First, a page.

According to the Bank of England, the uncertainty around the UK’s planned departure from the European Union has led to a slowdown in the amount of foreign investment in UK companies. However, despite this, recent figures released by the UK Office for National Statistics (ONS) have revealed that foreign investment into the UK’s high- growth companies is on the rise, reaching new heights and record breaking figures. In 2017, £6 billion was invested over the 12 month period, with 396 deals involving at least one foreign investor. 2017 saw a rise of £3.8 billion in contrast to 2016, emphasising a significant growth in the foreign investment sector over a short period of time.
At present, there is a clear rising trend in foreign investment into the UK, relating to both the number and value of deals that involved a foreign investor. According to Beauhurst, 31% of all deals in the first quarter of 2018 involved fundraisings with foreign involvement. This may be corresponded with the acute rise in equity investments in the UK.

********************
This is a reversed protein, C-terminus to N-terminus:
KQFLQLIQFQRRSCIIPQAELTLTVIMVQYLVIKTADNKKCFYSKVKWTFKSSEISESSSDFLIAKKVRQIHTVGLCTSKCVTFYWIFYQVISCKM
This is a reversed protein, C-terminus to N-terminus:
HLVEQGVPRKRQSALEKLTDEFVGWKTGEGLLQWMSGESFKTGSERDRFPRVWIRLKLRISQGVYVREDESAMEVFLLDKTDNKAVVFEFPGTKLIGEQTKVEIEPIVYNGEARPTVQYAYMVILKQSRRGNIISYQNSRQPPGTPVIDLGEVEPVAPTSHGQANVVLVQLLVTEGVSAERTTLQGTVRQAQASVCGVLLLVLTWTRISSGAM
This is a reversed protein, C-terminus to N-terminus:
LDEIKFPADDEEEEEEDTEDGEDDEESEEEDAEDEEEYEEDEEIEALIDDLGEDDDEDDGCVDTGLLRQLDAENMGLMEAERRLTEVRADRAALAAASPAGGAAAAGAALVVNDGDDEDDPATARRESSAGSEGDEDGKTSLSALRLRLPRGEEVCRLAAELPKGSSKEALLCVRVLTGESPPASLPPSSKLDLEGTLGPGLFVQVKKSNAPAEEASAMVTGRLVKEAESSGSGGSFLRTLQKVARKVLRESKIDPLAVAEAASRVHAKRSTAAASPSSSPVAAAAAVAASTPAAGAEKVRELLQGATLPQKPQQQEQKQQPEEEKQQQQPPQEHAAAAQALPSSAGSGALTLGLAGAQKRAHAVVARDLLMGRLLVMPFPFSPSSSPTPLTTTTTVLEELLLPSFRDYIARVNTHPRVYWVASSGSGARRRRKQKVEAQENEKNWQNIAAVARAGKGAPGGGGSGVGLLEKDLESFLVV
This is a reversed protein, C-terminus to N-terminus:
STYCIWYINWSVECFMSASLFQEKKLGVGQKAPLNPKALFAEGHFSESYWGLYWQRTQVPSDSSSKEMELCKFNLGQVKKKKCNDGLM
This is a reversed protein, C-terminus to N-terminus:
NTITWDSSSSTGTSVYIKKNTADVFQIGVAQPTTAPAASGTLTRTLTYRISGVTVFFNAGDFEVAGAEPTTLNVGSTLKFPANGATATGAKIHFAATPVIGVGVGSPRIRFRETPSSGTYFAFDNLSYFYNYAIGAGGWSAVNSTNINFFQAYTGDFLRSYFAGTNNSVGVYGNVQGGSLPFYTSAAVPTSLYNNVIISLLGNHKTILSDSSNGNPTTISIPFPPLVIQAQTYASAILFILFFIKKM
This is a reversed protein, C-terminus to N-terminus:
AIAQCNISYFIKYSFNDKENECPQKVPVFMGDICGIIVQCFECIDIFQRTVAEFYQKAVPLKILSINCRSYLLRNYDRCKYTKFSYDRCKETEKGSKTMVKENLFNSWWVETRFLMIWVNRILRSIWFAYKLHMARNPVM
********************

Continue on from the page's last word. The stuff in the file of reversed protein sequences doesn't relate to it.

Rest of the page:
So where are these investments coming from? We are seeing a lot of activity coming from the West Coast of USA – both into the UK and the wider EU. In 2017, West Coast investors for example were involved in 74 deals worth £1.08 billion in value. This is something that we have also had direct involvement with, having advised long term West Coast based medical device distributor, Clinical Innovations LLC on their recent cross-border acquisitions in both Germany and Australia.
The higher end of the market proves to be the main target area, with 71% of deals made by the involvement of foreign investors valued at a minimum of £50 million. Additionally, since 2011, foreign investors have increased the value in the number of stakes taken in companies. This is because late- stage companies often require levels of cash unavailable domestically, and are low risk investments.